Queensland Twin Adolescent Brain (QTAB) project

Data collection 2017-2020 

This project is enabled through NHMRC funding granted to Margie Wright (CIA), Greig de Zubicaray, Katie McMahon, and Paul Thompson. It will extend our understanding of normative brain changes during adolescence, including sex differences, the effects of puberty, and the role of genetic and environmental influences. Brain imaging and behavioural data will be collected longitudinally, allowing us to critically examine factors contributing to optimal cognitive and emotional functioning during this important transition period and to gain insights into vulnerabilities that may underlie brain disorders and mental illness.

Queensland Twin Imaging (QTIM) project

Data collection 2007-2012 – analyses ongoing 

This collaborative project was initiated with NIH funding granted to Margie Wright (PI), Paul Thompson, Greig de Zubicaray, Nick Martin, Katie McMahon, and Arthur Toga (bringing together researchers from QIMR Berghofer Medical Research Institute, the University of Queensland, and the University of California, Los Angeles). Brain imaging was collected in a large genetically-informative population sample of young adults (N>1200) for whom a range of behavioural traits, including cognitive function, were already characterised (as a component of the Brisbane Adolescent Twin Study, QIMR Berghofer Medical Research Institute)). The project continues to add to our understanding of the genetic influences that determine variation in neuroanatomic structure, neural connectivity, and cognitive ability. Examining these relationships in a healthy cohort also provides insights into the role of genes associated with brain-related measures of neurological and psychiatric disease. In addition, the project joins with 50+ groups worldwide contributing data (>30,000 subjects) to the ENIGMA (Enhancing Neuroimaging Genetics through Meta-Analysis) Consortium, which pools data to maximise power and validate findings within the field of imaging genetics.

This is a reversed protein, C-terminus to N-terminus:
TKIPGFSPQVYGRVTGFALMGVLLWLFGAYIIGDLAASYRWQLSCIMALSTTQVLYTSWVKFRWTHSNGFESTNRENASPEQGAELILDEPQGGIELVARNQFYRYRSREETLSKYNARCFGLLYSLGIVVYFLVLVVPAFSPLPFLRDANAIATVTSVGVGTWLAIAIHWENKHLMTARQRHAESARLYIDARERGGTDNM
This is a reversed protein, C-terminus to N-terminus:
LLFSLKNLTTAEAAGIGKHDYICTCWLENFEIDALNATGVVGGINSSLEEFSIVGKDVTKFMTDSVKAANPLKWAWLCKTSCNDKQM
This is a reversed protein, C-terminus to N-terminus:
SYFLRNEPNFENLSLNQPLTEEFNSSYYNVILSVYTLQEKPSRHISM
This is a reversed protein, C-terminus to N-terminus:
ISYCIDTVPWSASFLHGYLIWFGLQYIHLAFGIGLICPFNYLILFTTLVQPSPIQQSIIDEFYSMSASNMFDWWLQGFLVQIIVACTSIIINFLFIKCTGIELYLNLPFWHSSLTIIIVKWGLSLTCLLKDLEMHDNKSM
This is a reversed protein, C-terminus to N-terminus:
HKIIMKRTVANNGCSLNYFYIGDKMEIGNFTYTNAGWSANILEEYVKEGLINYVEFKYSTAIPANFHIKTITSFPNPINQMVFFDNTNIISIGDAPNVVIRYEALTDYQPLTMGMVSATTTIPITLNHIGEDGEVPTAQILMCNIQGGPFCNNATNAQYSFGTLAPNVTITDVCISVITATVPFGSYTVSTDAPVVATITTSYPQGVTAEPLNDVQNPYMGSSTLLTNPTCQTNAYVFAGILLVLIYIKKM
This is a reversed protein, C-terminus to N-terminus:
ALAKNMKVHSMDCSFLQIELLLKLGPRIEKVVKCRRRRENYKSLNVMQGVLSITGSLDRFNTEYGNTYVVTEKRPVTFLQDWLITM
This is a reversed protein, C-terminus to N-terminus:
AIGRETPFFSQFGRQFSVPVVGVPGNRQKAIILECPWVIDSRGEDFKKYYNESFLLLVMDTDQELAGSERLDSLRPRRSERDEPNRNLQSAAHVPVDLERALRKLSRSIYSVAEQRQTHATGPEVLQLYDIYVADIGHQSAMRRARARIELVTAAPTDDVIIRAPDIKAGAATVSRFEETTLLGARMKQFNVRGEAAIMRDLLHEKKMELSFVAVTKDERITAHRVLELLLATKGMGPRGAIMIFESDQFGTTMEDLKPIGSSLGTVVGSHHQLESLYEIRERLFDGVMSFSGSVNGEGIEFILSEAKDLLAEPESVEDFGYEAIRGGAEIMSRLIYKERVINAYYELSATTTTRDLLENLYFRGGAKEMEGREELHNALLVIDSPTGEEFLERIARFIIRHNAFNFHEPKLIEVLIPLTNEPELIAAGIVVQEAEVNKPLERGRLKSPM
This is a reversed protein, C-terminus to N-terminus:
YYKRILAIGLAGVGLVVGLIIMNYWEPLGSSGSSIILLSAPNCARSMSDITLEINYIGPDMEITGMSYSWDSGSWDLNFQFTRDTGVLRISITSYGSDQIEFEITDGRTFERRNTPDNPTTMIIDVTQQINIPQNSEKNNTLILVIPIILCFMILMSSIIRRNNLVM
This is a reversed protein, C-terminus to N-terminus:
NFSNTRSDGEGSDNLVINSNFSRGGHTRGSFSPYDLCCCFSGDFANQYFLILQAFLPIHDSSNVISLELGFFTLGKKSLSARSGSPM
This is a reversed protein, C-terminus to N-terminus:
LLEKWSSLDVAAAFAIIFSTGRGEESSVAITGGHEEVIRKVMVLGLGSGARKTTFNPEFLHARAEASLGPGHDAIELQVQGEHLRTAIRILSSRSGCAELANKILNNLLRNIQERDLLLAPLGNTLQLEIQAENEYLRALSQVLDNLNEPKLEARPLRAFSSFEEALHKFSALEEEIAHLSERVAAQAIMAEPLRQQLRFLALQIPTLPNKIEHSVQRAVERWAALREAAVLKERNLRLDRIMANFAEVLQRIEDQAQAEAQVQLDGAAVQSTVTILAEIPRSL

Memory, Attention, and Problem Solving (MAPS) project, also known as the Cognition Study, a component of the Brisbane Adolescent Twin Study

Data collection 1996-2012 – analyses ongoing 

This long-running project was led by Margie Wright in collaboration with Nick Martin (QIMR Berghofer Medical Research Institute). Other researchers involved at different stages of the project include Gina Geffen, Laurie Geffen, Glen Smith, Michelle Luciano, Graham Halford, David Shum, Glenda Andrews, and Naomi Wray. Cognitive and behavioural data were collected from 16-year-old twin pairs and their siblings (N>2700). The broad aim of the project was, and is, to investigate individual differences in cognitive abilities, and in particular, the contribution of genetic and environmental factors. The data continue to contribute to worldwide initiatives exploring the genetics of cognitive function.

Older Australian Twin Study (OATS)